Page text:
Although we’ve seen our fair share of ports for consoles over the years, we weren’t expecting to see two classic Daedalic adventure games to arrive on the Xbox One, PlayStation 4 and Nintendo Switch. Both The Dark Eye: Chains of Satinav and its follow-up The Dark Eye: Memoria have just been released, so we decided to give them a go on a PlayStation 5 (which works thanks to backwards compatibility).
The Dark Eye: Chains of Satinav
Originally released back in 2012, Chains of Satinav is an adventure game adaptation of the popular pen and paper RPG franchise The Dark Eye. It’s a fantasy franchise rich in lore, and it translates well to the adventure game genre. I remember enjoying the game on PC back in the day, and was pleasantly surprised to see it again.
Content-wise, it’s the same game – you’re a bird catcher called Geron who starts out trying to rid the royal castle of a plague of crows, only to stumble upon a much larger tale before too long. There are some puzzles along the way, but all in all it’s a very streamlined adventure that almost plays like interactive fiction that can be enjoyed even if you’re not familiar with The Dark Eye yourself.
It is, in its console incarnation, still very much a PC game though – for better and for worse. On the downside, you can tell the game’s “point and click” origins from the control scheme, and while I fondly remember the PC adventures of the 80s and 90s it could be hard to get used to for console gamers. On the plus side, however – almost nine years have passed, and Chains of Satinav runs better on the PS5 than it ever did on the PS5. I’m also not playing on a relatively small monitor now, and seeing the game on a big screen television is a great way of appreciating the quality and detail in the artwork.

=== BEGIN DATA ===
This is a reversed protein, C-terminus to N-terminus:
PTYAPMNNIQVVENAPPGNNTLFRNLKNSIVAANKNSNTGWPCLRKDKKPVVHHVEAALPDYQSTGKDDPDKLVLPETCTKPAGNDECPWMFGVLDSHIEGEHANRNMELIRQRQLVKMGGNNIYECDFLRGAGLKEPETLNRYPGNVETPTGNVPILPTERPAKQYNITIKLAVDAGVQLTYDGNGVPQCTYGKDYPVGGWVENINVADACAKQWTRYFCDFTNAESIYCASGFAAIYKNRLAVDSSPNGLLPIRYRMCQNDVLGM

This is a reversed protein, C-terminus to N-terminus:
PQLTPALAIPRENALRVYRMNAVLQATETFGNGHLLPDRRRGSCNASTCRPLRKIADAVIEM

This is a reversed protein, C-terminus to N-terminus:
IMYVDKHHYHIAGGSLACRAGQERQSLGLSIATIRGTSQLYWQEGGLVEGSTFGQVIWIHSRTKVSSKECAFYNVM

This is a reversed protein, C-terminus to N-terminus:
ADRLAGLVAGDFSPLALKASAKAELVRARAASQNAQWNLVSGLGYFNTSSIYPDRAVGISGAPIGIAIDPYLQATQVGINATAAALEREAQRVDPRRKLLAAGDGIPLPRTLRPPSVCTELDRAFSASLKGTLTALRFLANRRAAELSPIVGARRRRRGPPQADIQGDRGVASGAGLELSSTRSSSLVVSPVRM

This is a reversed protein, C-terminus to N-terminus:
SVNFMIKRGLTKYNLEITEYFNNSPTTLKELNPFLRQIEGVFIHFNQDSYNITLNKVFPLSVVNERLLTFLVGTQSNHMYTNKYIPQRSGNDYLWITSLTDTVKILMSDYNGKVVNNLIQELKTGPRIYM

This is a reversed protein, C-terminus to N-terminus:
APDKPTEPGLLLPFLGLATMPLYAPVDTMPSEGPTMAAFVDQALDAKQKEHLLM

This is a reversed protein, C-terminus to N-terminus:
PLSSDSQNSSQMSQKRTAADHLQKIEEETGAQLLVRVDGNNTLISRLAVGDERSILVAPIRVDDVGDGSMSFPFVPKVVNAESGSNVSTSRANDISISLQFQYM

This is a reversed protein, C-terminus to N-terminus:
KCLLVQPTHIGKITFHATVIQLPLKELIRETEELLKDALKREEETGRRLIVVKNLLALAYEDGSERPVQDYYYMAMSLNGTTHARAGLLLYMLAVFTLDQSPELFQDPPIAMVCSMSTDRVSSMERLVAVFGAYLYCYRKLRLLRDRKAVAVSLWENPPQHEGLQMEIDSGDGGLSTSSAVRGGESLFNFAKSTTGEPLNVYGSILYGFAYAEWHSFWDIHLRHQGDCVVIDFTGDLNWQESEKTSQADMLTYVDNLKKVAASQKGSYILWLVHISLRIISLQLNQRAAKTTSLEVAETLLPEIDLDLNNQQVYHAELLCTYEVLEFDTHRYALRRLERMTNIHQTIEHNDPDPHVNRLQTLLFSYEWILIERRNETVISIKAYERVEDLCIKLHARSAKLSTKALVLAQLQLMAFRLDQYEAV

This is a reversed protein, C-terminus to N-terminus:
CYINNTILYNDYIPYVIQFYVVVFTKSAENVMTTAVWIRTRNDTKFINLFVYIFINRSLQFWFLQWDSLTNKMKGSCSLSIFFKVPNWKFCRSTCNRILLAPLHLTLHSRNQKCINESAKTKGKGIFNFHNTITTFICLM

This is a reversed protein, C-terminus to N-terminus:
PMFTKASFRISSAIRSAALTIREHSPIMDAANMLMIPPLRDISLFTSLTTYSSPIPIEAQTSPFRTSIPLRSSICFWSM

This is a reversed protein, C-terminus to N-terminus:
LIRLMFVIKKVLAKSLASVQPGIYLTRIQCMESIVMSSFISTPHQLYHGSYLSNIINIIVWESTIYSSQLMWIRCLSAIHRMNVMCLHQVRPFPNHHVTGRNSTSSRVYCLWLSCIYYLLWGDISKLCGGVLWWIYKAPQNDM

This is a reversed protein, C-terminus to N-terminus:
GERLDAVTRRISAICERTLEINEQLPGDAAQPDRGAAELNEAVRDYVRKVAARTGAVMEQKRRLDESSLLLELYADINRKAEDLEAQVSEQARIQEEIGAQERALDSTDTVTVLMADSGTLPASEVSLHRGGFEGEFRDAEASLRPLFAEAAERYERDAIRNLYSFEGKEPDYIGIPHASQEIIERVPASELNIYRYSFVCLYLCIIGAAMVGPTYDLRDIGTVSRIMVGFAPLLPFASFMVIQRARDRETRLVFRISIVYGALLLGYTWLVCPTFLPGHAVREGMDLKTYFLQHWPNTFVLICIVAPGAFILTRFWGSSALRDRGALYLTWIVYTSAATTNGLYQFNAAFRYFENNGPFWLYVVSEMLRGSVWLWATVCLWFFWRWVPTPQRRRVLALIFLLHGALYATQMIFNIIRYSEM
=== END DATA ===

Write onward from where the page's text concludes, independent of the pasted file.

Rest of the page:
The Dark Eye: Memoria
The Dark Eye: Memoria followed Chains of Satinav one year later, and reintroduces us to Geron. It also gives us a wider view of the world of Aventuria by switching between two narrative perspectives – in addition to controlling Geron, you also follow Sadja, a princess who lived hundreds of years before Geron at the time of the Great War. Their stories ultimately intertwine, and the notion of magic is what binds much of the narrative (and gameplay) together.
It’s easy to draw comparisons between Chains of Satinav and Memoria and even though Memoria feels more ambitious thanks to its dual narrative structure, they’re clearly games from the same time period with a similar visual style, a shared game world and even some familiar characters. I certainly wouldn’t recommend playing Memoria before/without playing Chains of Satinav, as that game lays the groundwork for the events in Memoria.
Which brings me to my biggest issue with this console release. Although both games run great (on a PS5) and are a joy to play if you enjoy adventure games, they don’t come as a bundled package and are individually priced at the $20/€20 mark. When you see the PC originals go on sale regularly for about 10% of that amount, that price stings a little. These are must-play games for adventure game fans and they deserve the praise that the PC versions got, but the current individual price is for each game is what should have been a bundle price for both of them. Once they go on discount, be sure to grab them if you enjoy a good fantasy adventure game.